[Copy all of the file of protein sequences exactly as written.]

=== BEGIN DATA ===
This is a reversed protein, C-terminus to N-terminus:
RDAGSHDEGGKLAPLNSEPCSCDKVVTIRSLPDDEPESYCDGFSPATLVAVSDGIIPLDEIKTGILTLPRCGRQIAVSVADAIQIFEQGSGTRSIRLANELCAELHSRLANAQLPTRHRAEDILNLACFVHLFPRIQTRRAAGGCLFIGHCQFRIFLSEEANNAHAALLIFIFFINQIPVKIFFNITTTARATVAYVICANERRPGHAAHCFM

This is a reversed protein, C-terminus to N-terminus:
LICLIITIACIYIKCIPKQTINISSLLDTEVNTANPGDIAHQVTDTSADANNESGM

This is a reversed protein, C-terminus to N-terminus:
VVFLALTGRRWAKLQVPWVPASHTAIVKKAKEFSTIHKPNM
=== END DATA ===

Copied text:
This is a reversed protein, C-terminus to N-terminus:
RDAGSHDEGGKLAPLNSEPCSCDKVVTIRSLPDDEPESYCDGFSPATLVAVSDGIIPLDEIKTGILTLPRCGRQIAVSVADAIQIFEQGSGTRSIRLANELCAELHSRLANAQLPTRHRAEDILNLACFVHLFPRIQTRRAAGGCLFIGHCQFRIFLSEEANNAHAALLIFIFFINQIPVKIFFNITTTARATVAYVICANERRPGHAAHCFM

This is a reversed protein, C-terminus to N-terminus:
LICLIITIACIYIKCIPKQTINISSLLDTEVNTANPGDIAHQVTDTSADANNESGM

This is a reversed protein, C-terminus to N-terminus:
VVFLALTGRRWAKLQVPWVPASHTAIVKKAKEFSTIHKPNM